The venture is joined by technology investor Arch Meredith, Helium-3 Ventures and will include support from existing investors Virya, LLC, Nabors Industries Ltd., and Ignis Energy Inc.

“The first close of our Series A funding and our commercial facility are significant milestones in our mission to make geopressured geothermal system technologies a reality,” Cindy Taff, CEO of Sage Geosystems, says in a news release. “The success of our GGS technologies is not only critical to Sage Geosystems becoming post-revenue, but it is an essential step in accelerating the development of this proprietary geothermal baseload approach. Read more about the round.

Ema raises $2M round of bridge funding

Ema, which operates as a health and wellness-focused, AI-based chat for women, has raised additional funding. Screenshot courtesy of Ema

A Houston-based startup that's improving health and wellness for women with its artificial intelligence-backed platform has raised a bridge round of funding.

Ema closed its latest bridge round, bringing its total funding to nearly $2 million. The company received investment from Kubera's Venture Capital and Victorum Capital, which joined existing investors Hearst Labs, Wormhole Capital, Acumen America, and Techstars.

Ema strives to deliver "personalized, empathetic, and evidence-based support" to its users through its generative AI technology. The platform has more than 100,000 users, and has expanded into the B2B sector with $100,000 in contracts within just 30 days after pivoting to this model, according to the company. Read more about the round.

TrueLeap Inc. raises oversubscribed $610,000 pre-seed round

The edtech company offers a comprehensive approach to shrinking the digital divide with a suite of technology including software, hardware, and more. Photo courtesy of TrueLeap

An edtech startup has just secured funding to further its mission of increasing accessibility to education.

TrueLeap Inc., global digital education startup addressing the digital divide in education, has raised $610,000, which is over its target of $500,000. The round was led by United Kingdom-based Maya Investments Limited.

"This oversubscribed funding round, led by Maya Investments Limited, is a testament to the urgent need for innovative educational technologies in emerging markets. Our commitment to providing affordable and integrated solutions is stronger than ever," says Sandip Bordoloi, CEO and Co-Founder of TrueLeap, in a news release. Read more about the round.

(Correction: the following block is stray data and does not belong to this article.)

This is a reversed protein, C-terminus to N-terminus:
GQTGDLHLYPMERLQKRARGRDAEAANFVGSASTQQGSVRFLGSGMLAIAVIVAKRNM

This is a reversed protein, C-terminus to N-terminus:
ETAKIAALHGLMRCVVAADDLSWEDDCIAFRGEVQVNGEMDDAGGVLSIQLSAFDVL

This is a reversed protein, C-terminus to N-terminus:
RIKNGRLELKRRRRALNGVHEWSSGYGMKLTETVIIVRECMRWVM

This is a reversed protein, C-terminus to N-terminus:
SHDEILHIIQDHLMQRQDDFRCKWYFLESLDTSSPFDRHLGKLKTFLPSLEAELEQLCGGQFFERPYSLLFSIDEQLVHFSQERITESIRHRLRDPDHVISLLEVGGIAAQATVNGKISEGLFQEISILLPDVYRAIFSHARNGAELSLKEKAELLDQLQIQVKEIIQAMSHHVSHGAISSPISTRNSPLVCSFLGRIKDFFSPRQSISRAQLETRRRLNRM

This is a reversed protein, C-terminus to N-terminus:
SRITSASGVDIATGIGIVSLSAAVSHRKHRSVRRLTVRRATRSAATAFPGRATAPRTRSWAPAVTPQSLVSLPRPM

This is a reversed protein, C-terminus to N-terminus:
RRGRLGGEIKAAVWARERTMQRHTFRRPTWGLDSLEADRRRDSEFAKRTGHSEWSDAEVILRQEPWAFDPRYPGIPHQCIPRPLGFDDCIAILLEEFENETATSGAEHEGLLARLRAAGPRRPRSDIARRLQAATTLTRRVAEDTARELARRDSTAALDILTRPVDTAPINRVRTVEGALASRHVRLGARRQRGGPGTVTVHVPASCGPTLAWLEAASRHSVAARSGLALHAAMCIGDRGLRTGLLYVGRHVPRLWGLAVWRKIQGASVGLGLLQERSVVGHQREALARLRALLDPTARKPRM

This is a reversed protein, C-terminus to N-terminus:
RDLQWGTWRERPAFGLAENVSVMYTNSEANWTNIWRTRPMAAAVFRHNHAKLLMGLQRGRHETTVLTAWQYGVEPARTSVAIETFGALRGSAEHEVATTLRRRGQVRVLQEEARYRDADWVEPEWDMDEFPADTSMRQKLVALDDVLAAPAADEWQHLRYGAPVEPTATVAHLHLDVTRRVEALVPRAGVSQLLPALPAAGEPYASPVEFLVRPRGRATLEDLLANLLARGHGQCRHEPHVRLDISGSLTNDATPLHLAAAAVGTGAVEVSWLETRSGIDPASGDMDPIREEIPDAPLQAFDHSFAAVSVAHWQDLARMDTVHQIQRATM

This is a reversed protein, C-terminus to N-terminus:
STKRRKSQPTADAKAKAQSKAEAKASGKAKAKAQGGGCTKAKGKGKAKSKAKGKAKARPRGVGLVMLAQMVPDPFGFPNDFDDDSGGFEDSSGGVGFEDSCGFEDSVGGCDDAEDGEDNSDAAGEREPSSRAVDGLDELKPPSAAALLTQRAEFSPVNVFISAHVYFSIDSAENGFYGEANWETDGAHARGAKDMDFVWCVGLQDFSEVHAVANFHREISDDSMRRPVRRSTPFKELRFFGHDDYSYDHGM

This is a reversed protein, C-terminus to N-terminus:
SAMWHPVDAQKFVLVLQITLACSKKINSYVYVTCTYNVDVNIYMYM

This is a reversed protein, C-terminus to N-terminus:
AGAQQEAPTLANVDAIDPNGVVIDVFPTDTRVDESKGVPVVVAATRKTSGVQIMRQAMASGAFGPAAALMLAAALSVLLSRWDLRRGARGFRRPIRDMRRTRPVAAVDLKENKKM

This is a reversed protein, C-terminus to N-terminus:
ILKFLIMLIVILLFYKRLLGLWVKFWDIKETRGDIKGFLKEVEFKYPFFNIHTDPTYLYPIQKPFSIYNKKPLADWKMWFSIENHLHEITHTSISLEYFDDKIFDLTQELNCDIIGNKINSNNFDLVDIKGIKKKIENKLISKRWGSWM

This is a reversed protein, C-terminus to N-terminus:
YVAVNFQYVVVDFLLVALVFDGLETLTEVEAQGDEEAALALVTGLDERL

Greentown Labs reduces roles at Houston, Boston incubators

tough decisions

Greentown Labs has announced a reduction in its staff, which affects both of its locations.

In a letter addressed to the Greentown Labs community, the organization's CEO and President Kevin Knobloch reported that Greentown will be reducing its staff by 30 percent, eliminating 12 roles in Boston and six in Houston. Knobloch noted changes in leadership, growth of the team, and adjustments following the pandemic.

"Greentown Labs grew rapidly over the past four years in pursuit of advancing its mission to catalyze climate action through entrepreneurship, partnership, and collaboration," Knobloch writes in the letter. "This created a structural deficit where growth outpaced revenue."

The letter did not provide details of which positions were eliminated at either location.

With these resizing of the staff and reduced expenses, Knobloch writes that the organization is positioned well for its future.

"Despite this decision, I remain optimistic about the future for Greentown and the impact we will have on addressing the climate crisis," Knobloch tells the community. "Our mission is as urgent as ever and we remain committed to supporting all of you—our startups—by prioritizing core operations, member services, and strategic partner engagements."

Knobloch took the helm of Greentown last summer. He previously served as chief of staff of the United States Department of Energy in President Barack Obama’s second term.

------

This article originally ran on EnergyCapital.